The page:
The Safety of Expectant Management for Adhesive Small Bowel Obstruction: A Systematic Review.

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The Safety of Expectant Management for Adhesive Small Bowel Obstruction: A Systematic Review.

J Gastrointest Surg. 2019 Feb 20;:

Authors: Thornblade LW, Verdial FC, Bartek MA, Flum DR, Davidson GH

BACKGROUND: Surgical training has long been to "never let the sun set on a bowel obstruction" without an operation to rule out and/or treat compromised bowel. However, advances in diagnostics have called into question the appropriate timing of non-emergent operations and expectant management is increasingly used. We performed a systematic review to evaluate the safety and effectiveness of expectant management for adhesive small bowel obstruction (aSBO) compared to early, non-emergent operation.
MATERIALS & METHODS: We queried PubMed, EMBASE, and Cochrane databases for studies (1990-present) comparing early, non-emergent operations and expectant management for aSBO (PROSPERO #CRD42017057676).
RESULTS: Of 4873 studies, 29 cohort studies were included for full-text review. Four studies directly compared early surgery with expectant management, but none excluded patients who underwent emergent operations from those having early non-emergent surgery, precluding a direct comparison of the two treatment types of interest. When aggregated, the rate of bowel resection was 29% in patients undergoing early operation vs. 10% in those undergoing expectant management. The rate of successful, non-operative management in the expectant group was 58%. There was a 1.3-day difference in LOS favoring expectant management (LOS 9.7 vs. 8.4 days), and the rate of death was 2% in both groups.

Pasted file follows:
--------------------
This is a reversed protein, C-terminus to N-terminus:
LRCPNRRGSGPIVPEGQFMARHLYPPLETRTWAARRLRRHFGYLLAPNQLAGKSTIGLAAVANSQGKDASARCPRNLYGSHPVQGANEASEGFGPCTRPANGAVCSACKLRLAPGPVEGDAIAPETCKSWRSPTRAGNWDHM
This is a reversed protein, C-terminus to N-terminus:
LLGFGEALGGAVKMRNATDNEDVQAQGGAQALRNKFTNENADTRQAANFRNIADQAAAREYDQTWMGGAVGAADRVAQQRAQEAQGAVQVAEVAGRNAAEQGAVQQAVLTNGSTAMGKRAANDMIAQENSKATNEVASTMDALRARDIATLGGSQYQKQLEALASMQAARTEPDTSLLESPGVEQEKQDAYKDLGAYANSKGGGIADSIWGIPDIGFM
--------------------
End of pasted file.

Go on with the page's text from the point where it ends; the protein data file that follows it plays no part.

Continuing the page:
CONCLUSION: Despite the shift towards expectant management of aSBO, no published studies have yet compared early, non-emergent operation and expectant management. A major limitation in evaluating the outcomes of these approaches using existing studies is confounding by indication related to including patients with emergent indications for surgery on admission in the early operative group. A future study, randomizing patients to early non-emergent surgery or expectant management, should inform the comparative safety and value of these approaches.

PMID: 30788717 [PubMed - as supplied by publisher]

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